This type of adder is a little more difficult to implement than a half-adder. The main difference between a half-adder and a full-adder is that the full-adder has three inputs and two outputs. The first two inputs are A and B and the third input is an input carry designated as CIN. When a full adder logic is designed we will be able to string eight of them together to create a byte-wide adder and cascade the carry bit from one adder to the next.
The output carry is designated as COUT and the normal output is designated as S. Take a look at the truth-table.
INPUTS                 OUTPUTS
A             B             CIN         COUT    S
0              0              0              0              0
0              0              1              0              1
0              1              0              0              1
0              1              1              1              0
1              0              0              0              1
1              0              1              1              0
1              1              0              1              0
1              1              1              1              1
From the above truth-table, the full adder logic can be implemented. We can see that the output S is an EXOR between the input A and the half-adder SUM output with B and CIN inputs. We must also note that the COUT will only be true if any of the two inputs out of the three are HIGH.
Thus, we can implement a full adder circuit with the help of two half adder circuits. The first will half adder will be used to add A and B to produce a partial Sum. The second half adder logic can be used to add CIN to the Sum produced by the first half adder to get the final S output. If any of the half adder logic produces a carry, there will be an output carry.

BlueJ Program Screenshot :



Java Program Source Code :

/**
 * The Program Prints the TruthTable for Full Adder and Half Adder. 
 * For Full Adder, Sum = x'y'z + xy'z' + x'yz' + xyz  Carry = xy + yz + xz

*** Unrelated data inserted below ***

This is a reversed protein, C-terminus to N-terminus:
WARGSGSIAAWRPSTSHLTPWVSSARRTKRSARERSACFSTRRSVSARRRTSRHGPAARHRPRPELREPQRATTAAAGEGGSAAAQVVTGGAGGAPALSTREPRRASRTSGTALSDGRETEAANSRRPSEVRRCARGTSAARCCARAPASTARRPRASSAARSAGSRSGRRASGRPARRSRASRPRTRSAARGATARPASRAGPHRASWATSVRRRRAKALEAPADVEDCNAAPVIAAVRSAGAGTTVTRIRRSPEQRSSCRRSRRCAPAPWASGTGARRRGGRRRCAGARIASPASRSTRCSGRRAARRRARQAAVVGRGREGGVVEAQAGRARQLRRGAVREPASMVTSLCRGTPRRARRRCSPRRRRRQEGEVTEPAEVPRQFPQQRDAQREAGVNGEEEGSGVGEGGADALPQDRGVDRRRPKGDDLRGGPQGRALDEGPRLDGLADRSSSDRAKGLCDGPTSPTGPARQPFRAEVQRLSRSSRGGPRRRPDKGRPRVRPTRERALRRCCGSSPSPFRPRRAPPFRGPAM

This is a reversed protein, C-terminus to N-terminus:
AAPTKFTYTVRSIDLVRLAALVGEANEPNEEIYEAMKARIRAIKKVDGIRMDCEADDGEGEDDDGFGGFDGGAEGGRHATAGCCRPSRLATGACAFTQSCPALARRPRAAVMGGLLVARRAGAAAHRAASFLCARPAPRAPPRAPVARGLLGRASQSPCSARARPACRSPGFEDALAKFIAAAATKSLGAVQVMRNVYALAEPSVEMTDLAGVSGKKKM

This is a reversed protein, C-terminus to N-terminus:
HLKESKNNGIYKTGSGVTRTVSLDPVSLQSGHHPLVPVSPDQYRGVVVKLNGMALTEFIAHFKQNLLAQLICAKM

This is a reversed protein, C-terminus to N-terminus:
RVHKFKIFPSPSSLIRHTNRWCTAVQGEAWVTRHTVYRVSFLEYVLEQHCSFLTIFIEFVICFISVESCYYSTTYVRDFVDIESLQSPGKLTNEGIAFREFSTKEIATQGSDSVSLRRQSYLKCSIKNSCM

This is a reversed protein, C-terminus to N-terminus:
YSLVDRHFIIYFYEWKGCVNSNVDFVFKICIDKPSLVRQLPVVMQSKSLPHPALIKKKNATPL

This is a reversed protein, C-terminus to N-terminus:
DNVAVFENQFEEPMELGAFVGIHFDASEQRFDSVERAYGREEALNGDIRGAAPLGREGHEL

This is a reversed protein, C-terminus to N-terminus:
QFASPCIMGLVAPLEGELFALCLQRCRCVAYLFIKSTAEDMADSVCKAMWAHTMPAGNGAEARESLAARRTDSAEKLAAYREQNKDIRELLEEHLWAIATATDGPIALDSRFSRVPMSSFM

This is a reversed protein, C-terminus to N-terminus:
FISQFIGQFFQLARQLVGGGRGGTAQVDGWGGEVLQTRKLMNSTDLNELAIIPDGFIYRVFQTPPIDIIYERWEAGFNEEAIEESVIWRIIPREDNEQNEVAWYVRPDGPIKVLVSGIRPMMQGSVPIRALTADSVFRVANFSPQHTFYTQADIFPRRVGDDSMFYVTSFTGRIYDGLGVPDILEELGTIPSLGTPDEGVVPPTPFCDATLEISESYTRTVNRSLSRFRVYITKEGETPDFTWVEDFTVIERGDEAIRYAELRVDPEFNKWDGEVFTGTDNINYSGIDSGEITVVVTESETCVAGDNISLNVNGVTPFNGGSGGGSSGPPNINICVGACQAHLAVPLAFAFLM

* For Half Adder, Sum = x'y + xy'  Carry = xy
 * @author SHANTANU KHAN
 * @mail shantanukhan1995@gmail.com
 * @website 0code.blogspot.com
 * Program Type : BlueJ Program - Java
 */
public class TruthTable
{
    public void fullAdderTable()
    {
        boolean a,b,c,s,cr;
        int x,y,z,sum,carry;
        System.out.println(" x | y | z | c | s ");  System.out.println("---|---|---|---|---"); // TRUTH TABLE HEADER
        for(x=0;x<2;x++){
            for(y=0;y<2;y++){
                for(z=0;z<2;z++){
                    a=(x==0)?false:true;    b=(y==0)?false:true;    c=(z==0)?false:true; // INITIALIZING BOOLEAN VALUES IN BINARY FORM
                    s=!a&&!b&&c||a&&!b&&!c||!a&&b&&!c||a&&b&&c;     cr=a&&b||b&&c||a&&c; // FULL ADDER SUM AND CARRY CHECK OPERATION
                    sum=(s==false)?0:1;     carry=(cr==false)?0:1; // CONVERTING BOOLEAN SUM AND CARRY TO INTEGERS
                    System.out.println(" "+x+" | "+y+" | "+z+" | "+carry+" | "+sum); // PRINTING EACH LINE OF TRUTH TABLE
                }
            }
        }
    }
    public void halfAdderTable()
    {
        boolean a,b,s,cr;
        int x,y,sum,carry;
        System.out.println(" x | y | c | s ");  System.out.println("---|---|---|---"); // TRUTH TABLE HEADER
        for(x=0;x<2;x++){
            for(y=0;y<2;y++){
                a=(x==0)?false:true;    b=(y==0)?false:true; // INITIALIZING BOOLEAN VALUES IN BINARY FORM
                s=!a&&b||a&&!b;     cr=a&&b; // FULL ADDER SUM AND CARRY CHECK OPERATION
                sum=(s==false)?0:1;     carry=(cr==false)?0:1; // CONVERTING BOOLEAN SUM AND CARRY TO INTEGERS
                System.out.println(" "+x+" | "+y+" | "+carry+" | "+sum); // PRINTING EACH LINE OF TRUTH TABLE
            }
        }
    }
    public static void main(String args[])
    {
        TruthTable obj=new TruthTable();
        System.out.println("\nFull Adder Truth Table\n");  obj.fullAdderTable();
        System.out.println("\nHalf Adder Truth Table\n");  obj.halfAdderTable();
    }
}